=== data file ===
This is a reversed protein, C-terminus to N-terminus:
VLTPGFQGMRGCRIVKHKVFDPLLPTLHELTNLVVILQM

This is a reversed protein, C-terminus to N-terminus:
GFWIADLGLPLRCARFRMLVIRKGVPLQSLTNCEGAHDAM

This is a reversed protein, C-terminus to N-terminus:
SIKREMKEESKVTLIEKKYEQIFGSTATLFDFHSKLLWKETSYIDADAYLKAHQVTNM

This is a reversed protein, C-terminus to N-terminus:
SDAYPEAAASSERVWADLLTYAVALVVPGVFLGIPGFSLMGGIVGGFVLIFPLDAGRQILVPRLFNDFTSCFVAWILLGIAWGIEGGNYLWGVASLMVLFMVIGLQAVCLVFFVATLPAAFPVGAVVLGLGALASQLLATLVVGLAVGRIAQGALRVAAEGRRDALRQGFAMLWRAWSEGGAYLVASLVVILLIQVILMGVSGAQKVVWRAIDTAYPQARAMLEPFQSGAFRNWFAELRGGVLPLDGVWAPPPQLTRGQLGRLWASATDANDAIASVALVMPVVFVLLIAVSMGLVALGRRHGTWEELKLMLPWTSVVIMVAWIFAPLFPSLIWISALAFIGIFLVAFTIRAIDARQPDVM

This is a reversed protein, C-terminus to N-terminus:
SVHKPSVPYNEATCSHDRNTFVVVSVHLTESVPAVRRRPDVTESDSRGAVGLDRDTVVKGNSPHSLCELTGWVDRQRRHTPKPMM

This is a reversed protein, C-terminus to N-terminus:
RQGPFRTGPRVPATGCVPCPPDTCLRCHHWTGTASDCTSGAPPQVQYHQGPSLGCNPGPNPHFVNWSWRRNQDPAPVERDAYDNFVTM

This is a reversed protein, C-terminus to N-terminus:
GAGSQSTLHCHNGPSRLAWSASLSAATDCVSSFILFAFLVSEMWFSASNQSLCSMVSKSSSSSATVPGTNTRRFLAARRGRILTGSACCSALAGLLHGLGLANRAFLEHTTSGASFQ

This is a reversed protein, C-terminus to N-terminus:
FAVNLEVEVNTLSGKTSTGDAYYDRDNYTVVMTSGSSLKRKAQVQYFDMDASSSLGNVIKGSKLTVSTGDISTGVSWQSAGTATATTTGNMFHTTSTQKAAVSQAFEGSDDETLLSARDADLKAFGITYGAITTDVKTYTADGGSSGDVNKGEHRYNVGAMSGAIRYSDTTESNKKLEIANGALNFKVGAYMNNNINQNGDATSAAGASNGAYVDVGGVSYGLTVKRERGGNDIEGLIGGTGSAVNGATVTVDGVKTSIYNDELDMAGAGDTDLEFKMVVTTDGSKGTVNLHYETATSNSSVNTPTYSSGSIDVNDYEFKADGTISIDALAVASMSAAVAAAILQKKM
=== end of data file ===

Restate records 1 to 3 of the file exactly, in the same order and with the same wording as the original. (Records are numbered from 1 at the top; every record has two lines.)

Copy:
This is a reversed protein, C-terminus to N-terminus:
VLTPGFQGMRGCRIVKHKVFDPLLPTLHELTNLVVILQM

This is a reversed protein, C-terminus to N-terminus:
GFWIADLGLPLRCARFRMLVIRKGVPLQSLTNCEGAHDAM

This is a reversed protein, C-terminus to N-terminus:
SIKREMKEESKVTLIEKKYEQIFGSTATLFDFHSKLLWKETSYIDADAYLKAHQVTNM